OPEC production cuts, Venezuela’s output declines, inventory draws, speculative buying, and demand growth are all underpinning global oil markets at the moment. The weakening dollar is another factor that has contributed to oil’s increase to the $70 per barrel level. Oil prices and the dollar are typically inversely correlated. When the U.S. dollar weakens against other major currencies, the price of oil generally rises since more dollars are required to buy the same quantity as before. The reverse happens when the dollar strengthens.
The weakening dollar is another factor that has contributed to oil’s increase to the $70 per barrel level.
In the past year, the U.S. dollar has fallen by 12 percent versus a basket of currencies and oil has risen by more than 20 percent.
The weaker dollar has large implications for oil-exporting countries, particularly those in OPEC, as it cuts their purchasing power. The cartel’s members will earn less money than expected due to the dollar’s declining value. If the dollar continues to drop, producers will likely consider this factor in determining its output strategy and possibly seek higher prices. OPEC—along with its non-OPEC allies such as Russia—is nervous that oil prices in the $60-$70 range will stimulate a wave of non-OPEC supply, such as shale. But they may become more comfortable with $70 oil, or even higher, to offset their lost purchasing power. If OPEC sees that oil prices are actually falling in real terms, it would limit incentive to stop cutting production. Igor Sechin, the head of Russian oil producer Rosneft, deflected the blame of higher oil price to the dollar: “I think that the effect of the dollar’s devaluation is stronger than the OPEC deal.”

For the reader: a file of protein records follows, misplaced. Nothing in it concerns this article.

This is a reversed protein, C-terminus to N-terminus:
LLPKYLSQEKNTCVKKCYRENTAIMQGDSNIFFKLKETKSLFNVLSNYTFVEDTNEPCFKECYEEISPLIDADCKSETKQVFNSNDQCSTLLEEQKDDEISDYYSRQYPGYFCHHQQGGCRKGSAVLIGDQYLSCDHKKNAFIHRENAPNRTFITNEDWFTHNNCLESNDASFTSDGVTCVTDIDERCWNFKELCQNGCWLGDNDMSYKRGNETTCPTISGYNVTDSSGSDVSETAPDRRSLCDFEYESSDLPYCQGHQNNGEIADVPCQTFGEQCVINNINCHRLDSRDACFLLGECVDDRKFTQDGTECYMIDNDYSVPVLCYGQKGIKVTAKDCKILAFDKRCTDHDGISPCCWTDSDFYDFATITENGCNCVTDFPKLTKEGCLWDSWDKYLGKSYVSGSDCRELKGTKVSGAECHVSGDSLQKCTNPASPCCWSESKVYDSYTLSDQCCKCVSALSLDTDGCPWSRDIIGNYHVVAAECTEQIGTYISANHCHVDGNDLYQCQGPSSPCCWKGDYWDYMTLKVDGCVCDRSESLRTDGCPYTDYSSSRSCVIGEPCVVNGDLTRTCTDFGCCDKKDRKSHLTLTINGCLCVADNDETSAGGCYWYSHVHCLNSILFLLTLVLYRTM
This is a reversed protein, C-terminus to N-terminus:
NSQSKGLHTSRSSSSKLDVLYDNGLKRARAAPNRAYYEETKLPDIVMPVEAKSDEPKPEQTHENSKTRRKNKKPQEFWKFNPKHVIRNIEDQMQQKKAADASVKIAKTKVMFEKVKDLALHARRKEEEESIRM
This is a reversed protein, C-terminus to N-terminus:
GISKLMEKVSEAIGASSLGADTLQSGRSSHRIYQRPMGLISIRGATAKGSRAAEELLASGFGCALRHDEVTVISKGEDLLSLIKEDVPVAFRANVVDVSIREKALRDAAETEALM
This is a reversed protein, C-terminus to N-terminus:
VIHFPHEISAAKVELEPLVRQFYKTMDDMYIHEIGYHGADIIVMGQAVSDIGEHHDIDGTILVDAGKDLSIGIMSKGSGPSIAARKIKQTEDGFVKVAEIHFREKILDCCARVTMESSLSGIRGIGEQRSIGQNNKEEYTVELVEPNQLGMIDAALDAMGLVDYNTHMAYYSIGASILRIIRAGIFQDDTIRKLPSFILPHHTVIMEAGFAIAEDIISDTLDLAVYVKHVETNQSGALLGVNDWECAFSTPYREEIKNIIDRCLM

The cartel’s members will earn less money than expected due to the dollar’s declining value.
This is not the first time oil producers have grumbled about the lower dollar. In 2007, OPEC officials pointed at the U.S. dollar as a main factor behind higher oil prices. OPEC’s president at the time, Mohamed Bin Dhaen al Hamli, said producers were “concerned about the continuing weakness of the US dollar” because “this is having a significant effect on the purchasing power of oil producing countries.” At that time, oil prices were trending higher—ultimately reaching $147 in 2008—and the dollar was in the midst of two-and-a-half year, 22 percent decline. One economist estimated that for every 10 percent drop in the dollar versus other currencies, the purchasing power of OPEC countries in the Middle East falls by 5 percent.
The weaker dollar boosts U.S. exports, supporting shale producers.
The weaker dollar, meanwhile, boosts U.S. exports, supporting shale producers. The obvious benefit of the dollar’s decline is that it makes American products cheaper abroad. The U.S. has exported more than one million barrels per day (Mbd) of crude, with volumes reaching 1.7 Mbd in October. Higher exports stem in large part from an open arbitrage because of the wide WTI-Brent differential, but the dollar’s decline is also a factor.
While the dollar’s fall has supported oil prices, the greenback’s rise could easily precipitate a downward correction in the oil markets. Non-commercial net length in futures and options for both WTI and Brent has recently reached record levels, prompting worries of a selloff. Shifts in supply-demand fundamentals or an increase in the dollar’s value would force investors to liquidate.